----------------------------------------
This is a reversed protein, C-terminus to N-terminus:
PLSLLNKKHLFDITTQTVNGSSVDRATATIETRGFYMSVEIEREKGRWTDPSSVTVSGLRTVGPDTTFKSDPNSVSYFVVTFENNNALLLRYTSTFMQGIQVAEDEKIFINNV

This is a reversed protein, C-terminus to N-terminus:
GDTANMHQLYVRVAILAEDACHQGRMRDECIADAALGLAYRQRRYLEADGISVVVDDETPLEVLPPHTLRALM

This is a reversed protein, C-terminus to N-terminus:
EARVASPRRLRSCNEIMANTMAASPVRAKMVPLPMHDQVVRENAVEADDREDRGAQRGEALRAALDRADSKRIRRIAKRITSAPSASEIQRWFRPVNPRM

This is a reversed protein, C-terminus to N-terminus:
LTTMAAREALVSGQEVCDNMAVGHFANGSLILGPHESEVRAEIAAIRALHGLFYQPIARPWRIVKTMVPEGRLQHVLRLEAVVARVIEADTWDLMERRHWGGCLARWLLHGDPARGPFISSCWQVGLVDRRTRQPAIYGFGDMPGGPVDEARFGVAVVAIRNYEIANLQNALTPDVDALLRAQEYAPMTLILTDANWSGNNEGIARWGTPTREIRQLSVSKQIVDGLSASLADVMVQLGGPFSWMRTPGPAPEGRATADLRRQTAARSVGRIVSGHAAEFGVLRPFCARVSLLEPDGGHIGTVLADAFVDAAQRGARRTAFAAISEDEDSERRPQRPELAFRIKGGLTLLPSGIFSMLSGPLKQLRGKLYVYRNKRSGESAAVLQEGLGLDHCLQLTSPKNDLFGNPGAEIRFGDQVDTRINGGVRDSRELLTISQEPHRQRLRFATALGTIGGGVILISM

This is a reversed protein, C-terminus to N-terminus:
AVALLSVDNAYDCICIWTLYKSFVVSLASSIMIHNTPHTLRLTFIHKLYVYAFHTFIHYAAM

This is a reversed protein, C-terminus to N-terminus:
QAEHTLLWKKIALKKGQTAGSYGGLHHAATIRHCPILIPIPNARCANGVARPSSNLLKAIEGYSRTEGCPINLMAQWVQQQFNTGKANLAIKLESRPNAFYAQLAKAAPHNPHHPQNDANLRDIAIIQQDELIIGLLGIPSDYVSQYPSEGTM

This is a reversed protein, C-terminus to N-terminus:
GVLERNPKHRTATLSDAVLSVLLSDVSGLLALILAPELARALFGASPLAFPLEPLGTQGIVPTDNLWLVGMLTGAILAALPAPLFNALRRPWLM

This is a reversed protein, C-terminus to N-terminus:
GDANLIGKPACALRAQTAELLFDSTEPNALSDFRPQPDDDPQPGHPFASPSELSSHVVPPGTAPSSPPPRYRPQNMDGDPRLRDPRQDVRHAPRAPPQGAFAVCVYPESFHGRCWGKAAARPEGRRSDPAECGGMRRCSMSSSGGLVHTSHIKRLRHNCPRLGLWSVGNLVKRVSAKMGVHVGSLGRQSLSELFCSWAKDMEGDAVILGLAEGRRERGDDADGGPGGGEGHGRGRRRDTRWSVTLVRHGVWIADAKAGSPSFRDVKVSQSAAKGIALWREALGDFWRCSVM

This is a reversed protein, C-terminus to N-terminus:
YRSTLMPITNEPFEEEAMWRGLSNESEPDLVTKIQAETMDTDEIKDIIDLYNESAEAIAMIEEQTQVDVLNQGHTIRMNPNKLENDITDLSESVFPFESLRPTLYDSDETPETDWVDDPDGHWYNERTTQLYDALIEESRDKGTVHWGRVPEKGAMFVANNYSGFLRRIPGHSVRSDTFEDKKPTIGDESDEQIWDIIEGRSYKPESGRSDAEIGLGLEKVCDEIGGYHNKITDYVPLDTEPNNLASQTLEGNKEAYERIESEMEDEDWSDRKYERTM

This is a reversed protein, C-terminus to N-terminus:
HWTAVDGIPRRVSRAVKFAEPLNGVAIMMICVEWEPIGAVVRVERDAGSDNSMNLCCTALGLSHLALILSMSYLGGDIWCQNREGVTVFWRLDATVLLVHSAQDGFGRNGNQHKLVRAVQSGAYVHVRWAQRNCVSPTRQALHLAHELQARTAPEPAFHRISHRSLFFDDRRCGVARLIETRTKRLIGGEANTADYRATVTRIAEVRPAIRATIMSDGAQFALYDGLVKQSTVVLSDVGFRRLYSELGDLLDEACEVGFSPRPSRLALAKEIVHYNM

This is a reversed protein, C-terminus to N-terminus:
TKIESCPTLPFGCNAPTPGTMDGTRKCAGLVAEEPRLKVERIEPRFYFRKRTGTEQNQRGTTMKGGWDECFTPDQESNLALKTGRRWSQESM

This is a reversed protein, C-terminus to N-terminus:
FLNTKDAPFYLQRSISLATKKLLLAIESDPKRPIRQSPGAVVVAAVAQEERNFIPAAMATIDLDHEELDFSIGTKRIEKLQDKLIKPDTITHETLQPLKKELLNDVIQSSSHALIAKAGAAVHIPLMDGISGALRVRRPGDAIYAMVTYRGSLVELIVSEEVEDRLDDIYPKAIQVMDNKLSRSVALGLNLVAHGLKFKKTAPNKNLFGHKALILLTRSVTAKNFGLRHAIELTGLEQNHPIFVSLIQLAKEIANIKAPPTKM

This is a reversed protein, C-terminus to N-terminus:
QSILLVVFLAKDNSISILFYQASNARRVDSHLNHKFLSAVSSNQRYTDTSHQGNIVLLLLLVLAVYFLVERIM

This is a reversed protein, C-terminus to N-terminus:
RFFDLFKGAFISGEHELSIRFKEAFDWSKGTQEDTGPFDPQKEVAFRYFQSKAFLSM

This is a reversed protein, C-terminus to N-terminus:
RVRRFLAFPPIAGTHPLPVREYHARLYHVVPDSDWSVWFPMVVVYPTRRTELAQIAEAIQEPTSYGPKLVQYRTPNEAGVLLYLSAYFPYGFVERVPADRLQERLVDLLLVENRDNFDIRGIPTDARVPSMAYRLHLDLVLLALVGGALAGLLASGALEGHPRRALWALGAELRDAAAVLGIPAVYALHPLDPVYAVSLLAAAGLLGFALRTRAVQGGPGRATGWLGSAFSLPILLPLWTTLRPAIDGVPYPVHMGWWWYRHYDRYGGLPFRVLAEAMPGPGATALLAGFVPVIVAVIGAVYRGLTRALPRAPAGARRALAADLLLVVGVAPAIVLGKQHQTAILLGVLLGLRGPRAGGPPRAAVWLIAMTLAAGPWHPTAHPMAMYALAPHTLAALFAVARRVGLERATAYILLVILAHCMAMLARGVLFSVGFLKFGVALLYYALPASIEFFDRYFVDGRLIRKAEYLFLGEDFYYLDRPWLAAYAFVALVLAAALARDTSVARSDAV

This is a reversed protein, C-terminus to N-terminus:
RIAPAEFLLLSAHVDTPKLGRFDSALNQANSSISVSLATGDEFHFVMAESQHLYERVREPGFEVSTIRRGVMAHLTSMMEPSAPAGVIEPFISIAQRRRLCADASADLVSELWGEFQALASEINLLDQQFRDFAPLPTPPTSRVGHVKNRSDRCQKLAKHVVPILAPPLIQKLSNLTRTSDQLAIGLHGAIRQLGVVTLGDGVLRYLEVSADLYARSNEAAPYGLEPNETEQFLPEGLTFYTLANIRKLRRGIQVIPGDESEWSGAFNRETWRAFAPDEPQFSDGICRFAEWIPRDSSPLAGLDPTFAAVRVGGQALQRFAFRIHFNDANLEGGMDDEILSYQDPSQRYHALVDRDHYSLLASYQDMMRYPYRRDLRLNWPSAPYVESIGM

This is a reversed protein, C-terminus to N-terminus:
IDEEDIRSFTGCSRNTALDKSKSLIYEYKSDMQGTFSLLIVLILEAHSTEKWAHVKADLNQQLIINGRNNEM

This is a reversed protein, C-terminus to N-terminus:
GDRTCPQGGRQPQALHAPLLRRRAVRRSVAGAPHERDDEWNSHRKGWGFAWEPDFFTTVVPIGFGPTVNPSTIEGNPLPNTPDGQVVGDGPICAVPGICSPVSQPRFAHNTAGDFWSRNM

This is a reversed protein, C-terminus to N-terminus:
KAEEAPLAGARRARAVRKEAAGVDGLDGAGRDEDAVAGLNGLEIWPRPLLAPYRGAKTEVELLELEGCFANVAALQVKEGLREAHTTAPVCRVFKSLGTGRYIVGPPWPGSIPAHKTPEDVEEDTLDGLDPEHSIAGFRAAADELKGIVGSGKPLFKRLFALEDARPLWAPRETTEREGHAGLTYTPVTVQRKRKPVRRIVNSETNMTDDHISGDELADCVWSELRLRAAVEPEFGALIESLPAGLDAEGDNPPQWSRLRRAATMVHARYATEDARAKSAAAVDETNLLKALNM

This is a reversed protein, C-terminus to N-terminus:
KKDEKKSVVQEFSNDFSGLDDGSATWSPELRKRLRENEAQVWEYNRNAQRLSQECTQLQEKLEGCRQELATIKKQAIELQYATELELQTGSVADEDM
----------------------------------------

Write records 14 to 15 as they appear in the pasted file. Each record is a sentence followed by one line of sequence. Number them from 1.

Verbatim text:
This is a reversed protein, C-terminus to N-terminus:
RFFDLFKGAFISGEHELSIRFKEAFDWSKGTQEDTGPFDPQKEVAFRYFQSKAFLSM

This is a reversed protein, C-terminus to N-terminus:
RVRRFLAFPPIAGTHPLPVREYHARLYHVVPDSDWSVWFPMVVVYPTRRTELAQIAEAIQEPTSYGPKLVQYRTPNEAGVLLYLSAYFPYGFVERVPADRLQERLVDLLLVENRDNFDIRGIPTDARVPSMAYRLHLDLVLLALVGGALAGLLASGALEGHPRRALWALGAELRDAAAVLGIPAVYALHPLDPVYAVSLLAAAGLLGFALRTRAVQGGPGRATGWLGSAFSLPILLPLWTTLRPAIDGVPYPVHMGWWWYRHYDRYGGLPFRVLAEAMPGPGATALLAGFVPVIVAVIGAVYRGLTRALPRAPAGARRALAADLLLVVGVAPAIVLGKQHQTAILLGVLLGLRGPRAGGPPRAAVWLIAMTLAAGPWHPTAHPMAMYALAPHTLAALFAVARRVGLERATAYILLVILAHCMAMLARGVLFSVGFLKFGVALLYYALPASIEFFDRYFVDGRLIRKAEYLFLGEDFYYLDRPWLAAYAFVALVLAAALARDTSVARSDAV